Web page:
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Georgia Power Shares Landscaping Tips on Arbor Day

On Georgia Arbor Day, Georgia Power is reminding customers that planting “the right tree in the right place” decreases the likelihood of a power outage in the event of a storm. Keeping powerline right of way clear of brush and trees helps to keep reliability high, reduces the need for company tree trimming of homeowners’ trees and allows quicker power restoration after a storm.

As shown in the accompanying illustration, Georgia Power recommends dividing your yard into three specific planting zones:

  • Tall Zone (trees 60 feet or higher)
  • Medium Zone (trees no taller than 40 feet), and
  • Low Zone (trees and shrubs no taller than 25 feet)
  • Trees and shrubs in the Low Zone may be planted 15 feet from electric utility wires.

In addition to helping customers select the right trees to plant, Georgia Power maintains 160,000 line acres and 24,000 miles of transmission and distribution lines under guidelines set by the Federal Energy Regulatory Commission (FERC) and the North American Electric Reliability Corporation (NERC). These maintenance activities are an essential piece of the company’s commitment to ensuring reliable service for 2.6 million customers in every corner of the state. Georgia Power is recognized by the Arbor Day Foundation’s Tree Line USA program as a utility that demonstrates practices that protect and enhance America’s urban forests. To learn more visit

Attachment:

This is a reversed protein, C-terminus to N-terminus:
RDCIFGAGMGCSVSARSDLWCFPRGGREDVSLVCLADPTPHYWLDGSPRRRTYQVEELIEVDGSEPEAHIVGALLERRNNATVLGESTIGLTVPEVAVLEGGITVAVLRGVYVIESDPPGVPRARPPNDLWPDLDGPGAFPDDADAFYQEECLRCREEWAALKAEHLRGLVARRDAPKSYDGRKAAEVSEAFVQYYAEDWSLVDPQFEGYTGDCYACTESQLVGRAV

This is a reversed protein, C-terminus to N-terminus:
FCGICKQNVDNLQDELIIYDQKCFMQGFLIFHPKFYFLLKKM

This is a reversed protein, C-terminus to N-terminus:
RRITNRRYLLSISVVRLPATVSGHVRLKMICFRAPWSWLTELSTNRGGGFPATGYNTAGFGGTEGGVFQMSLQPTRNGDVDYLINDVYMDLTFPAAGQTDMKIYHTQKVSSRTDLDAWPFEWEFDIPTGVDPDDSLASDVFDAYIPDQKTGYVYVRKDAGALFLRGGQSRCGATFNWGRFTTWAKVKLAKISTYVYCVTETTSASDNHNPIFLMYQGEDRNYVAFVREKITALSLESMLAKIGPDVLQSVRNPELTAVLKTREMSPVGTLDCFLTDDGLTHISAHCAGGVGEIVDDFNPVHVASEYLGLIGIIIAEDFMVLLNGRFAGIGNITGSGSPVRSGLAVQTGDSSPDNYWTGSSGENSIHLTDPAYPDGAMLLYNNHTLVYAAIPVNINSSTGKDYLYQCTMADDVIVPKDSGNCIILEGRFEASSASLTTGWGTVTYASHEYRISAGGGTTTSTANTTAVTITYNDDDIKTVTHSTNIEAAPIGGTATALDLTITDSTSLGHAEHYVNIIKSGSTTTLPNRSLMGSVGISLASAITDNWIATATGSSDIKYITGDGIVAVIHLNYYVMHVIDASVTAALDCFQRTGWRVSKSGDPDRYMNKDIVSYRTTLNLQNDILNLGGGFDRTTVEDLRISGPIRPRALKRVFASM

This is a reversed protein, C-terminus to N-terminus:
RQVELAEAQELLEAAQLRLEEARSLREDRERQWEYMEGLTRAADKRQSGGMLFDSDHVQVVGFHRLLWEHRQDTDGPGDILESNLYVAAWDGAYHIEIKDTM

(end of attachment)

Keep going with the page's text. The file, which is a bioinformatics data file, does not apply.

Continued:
With spring planting, Georgia Power also reminds customers of the importance of calling 811 before they dig. The company works every day with Georgia 811 to ensure that projects are safe and comply with the “Georgia Dig Law.” The law requires that workers contact Georgia 811 before digging to have all underground utility lines (such as power, communications, gas and water lines) clearly marked. Georgia residents can call the free service at 8-1-1 or (800)-282-7411, or submit an electronic request at

Georgia Power’s 2019 review shows the company has planted over 500,000 trees on land throughout Georgia and restored 178 acres of longleaf pine habitat. Additionally, Georgia Power’s Green Keepers, the company’s employee environmental stewardship group and the company’s forestry and Right-Of-Way Services team, gives away hundreds of seedlings a year to communities and schools to encourage planting “the right tree in the right place” across the state.